13. Take a picture with your family or friends and put it on your work desk. It will remind you that you're loved.

Photo by the author.

14. Send snail-mail birthday cards. Trust me, you’ll feel just as celebratory as the birthday star.

15. Decorate for ridiculous holidays.

16. Remember your personal milestones. Treat yourself when you’ve owned your house for five years or paid off student loan debt.

17. Get enough sleep. Feeling rested can completely change your outlook.

18. Change the conversation in your head. Instead of yelling at the driver who cuts you off on the way to work, keep singing your favorite song.

19. Make a mood board to keep you inspired.

Pinterest works great for digital mood boards, or work with your hands and collage your own paper version.

20. Let it go.

I put hard memories and pending dreams on little notes in a box on my nightstand as a way to turn my focus, calm my anxiety, and move forward.

21. Follow people on social media who will motivate and encourage you.

I love following Brighton Keller and Hannah Brencher for real-life stories about how to find beauty in everyday ordinary moments.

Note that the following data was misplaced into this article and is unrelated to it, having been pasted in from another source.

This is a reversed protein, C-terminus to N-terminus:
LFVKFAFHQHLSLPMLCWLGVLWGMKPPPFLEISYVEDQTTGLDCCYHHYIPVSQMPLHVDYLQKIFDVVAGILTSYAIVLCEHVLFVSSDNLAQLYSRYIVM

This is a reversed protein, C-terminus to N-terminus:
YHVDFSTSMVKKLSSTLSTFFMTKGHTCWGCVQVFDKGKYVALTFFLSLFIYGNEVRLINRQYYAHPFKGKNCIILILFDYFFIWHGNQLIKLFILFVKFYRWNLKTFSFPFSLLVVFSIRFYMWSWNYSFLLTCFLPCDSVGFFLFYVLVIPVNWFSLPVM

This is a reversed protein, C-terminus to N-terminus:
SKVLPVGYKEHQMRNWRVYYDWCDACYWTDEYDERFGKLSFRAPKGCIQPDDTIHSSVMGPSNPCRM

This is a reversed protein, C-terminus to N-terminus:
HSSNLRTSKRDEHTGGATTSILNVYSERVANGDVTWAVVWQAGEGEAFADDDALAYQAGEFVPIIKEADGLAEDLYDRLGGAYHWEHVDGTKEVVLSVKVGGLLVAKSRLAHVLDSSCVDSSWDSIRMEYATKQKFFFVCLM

22. Be OK with shifting your plans.

Maybe a friend needs to skip the gym because of a hard day. Get a manicure or go for wings instead and find a reason to celebrate.

23. Throw a surprise party for someone you love.

I threw my mom a surprise 49th birthday party that she never saw coming. She showed up in sweats to a room full of people. Oops...

24. Take your passions and gifts seriously. Go to a conference that will help you develop your skills in something that really excites you, and meet people who are passionate about the same things you are.

25. Take the pottery or the woodworking class or learn something newnow — you don't have to wait for life to slow down to find time.

26. Try out a new workout class, in person or at home on your own with an online video.

These days, I’m loving barre class. I sweat like crazy and my body aches for days after, but it helps me celebrate that I showed up and pushed my limit.

27. Laugh!

Let yourself laugh so hard your abs hurt. Hang out around that special person in your life you can count on for good laughs.

Sure, this list may seem trivial. But these small choices add up, shaping us into people who celebrate instead of dwelling on the pain and negativity.

Life will still throw us curveballs. Maybe we’ll catch them or maybe we won’t. But you deserve a life of celebrating you. Go find your joy.

Nature

Pennsylvania home is the entrance to a cave that’s been closed for 70 years

You can only access the cave from the basement of the home and it’s open for business.

This Pennsylvania home is the entrance to a cave.